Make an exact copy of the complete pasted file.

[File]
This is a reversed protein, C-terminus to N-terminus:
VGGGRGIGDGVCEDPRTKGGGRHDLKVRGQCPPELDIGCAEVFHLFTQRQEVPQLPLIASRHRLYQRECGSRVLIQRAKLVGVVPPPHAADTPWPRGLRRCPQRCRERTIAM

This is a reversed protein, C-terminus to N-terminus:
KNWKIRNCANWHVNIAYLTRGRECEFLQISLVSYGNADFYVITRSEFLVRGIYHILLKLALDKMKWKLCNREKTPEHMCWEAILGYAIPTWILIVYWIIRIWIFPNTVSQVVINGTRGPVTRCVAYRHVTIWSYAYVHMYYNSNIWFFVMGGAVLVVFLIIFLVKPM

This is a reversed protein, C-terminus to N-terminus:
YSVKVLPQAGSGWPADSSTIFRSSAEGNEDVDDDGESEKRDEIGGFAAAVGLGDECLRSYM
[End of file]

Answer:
This is a reversed protein, C-terminus to N-terminus:
VGGGRGIGDGVCEDPRTKGGGRHDLKVRGQCPPELDIGCAEVFHLFTQRQEVPQLPLIASRHRLYQRECGSRVLIQRAKLVGVVPPPHAADTPWPRGLRRCPQRCRERTIAM

This is a reversed protein, C-terminus to N-terminus:
KNWKIRNCANWHVNIAYLTRGRECEFLQISLVSYGNADFYVITRSEFLVRGIYHILLKLALDKMKWKLCNREKTPEHMCWEAILGYAIPTWILIVYWIIRIWIFPNTVSQVVINGTRGPVTRCVAYRHVTIWSYAYVHMYYNSNIWFFVMGGAVLVVFLIIFLVKPM

This is a reversed protein, C-terminus to N-terminus:
YSVKVLPQAGSGWPADSSTIFRSSAEGNEDVDDDGESEKRDEIGGFAAAVGLGDECLRSYM